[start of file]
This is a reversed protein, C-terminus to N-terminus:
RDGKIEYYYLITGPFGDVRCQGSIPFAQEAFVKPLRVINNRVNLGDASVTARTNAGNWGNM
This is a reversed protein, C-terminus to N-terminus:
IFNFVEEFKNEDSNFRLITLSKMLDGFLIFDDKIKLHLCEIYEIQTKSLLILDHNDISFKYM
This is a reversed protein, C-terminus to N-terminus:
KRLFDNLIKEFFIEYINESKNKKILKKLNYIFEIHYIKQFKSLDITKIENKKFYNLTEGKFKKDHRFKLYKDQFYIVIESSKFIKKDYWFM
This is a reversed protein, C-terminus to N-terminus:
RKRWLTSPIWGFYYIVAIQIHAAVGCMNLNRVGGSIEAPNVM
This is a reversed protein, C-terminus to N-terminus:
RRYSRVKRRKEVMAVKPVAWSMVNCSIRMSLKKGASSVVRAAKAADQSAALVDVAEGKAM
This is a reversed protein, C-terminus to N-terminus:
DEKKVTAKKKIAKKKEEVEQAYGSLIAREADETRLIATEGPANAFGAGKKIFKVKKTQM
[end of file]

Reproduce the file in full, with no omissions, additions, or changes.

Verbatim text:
This is a reversed protein, C-terminus to N-terminus:
RDGKIEYYYLITGPFGDVRCQGSIPFAQEAFVKPLRVINNRVNLGDASVTARTNAGNWGNM
This is a reversed protein, C-terminus to N-terminus:
IFNFVEEFKNEDSNFRLITLSKMLDGFLIFDDKIKLHLCEIYEIQTKSLLILDHNDISFKYM
This is a reversed protein, C-terminus to N-terminus:
KRLFDNLIKEFFIEYINESKNKKILKKLNYIFEIHYIKQFKSLDITKIENKKFYNLTEGKFKKDHRFKLYKDQFYIVIESSKFIKKDYWFM
This is a reversed protein, C-terminus to N-terminus:
RKRWLTSPIWGFYYIVAIQIHAAVGCMNLNRVGGSIEAPNVM
This is a reversed protein, C-terminus to N-terminus:
RRYSRVKRRKEVMAVKPVAWSMVNCSIRMSLKKGASSVVRAAKAADQSAALVDVAEGKAM
This is a reversed protein, C-terminus to N-terminus:
DEKKVTAKKKIAKKKEEVEQAYGSLIAREADETRLIATEGPANAFGAGKKIFKVKKTQM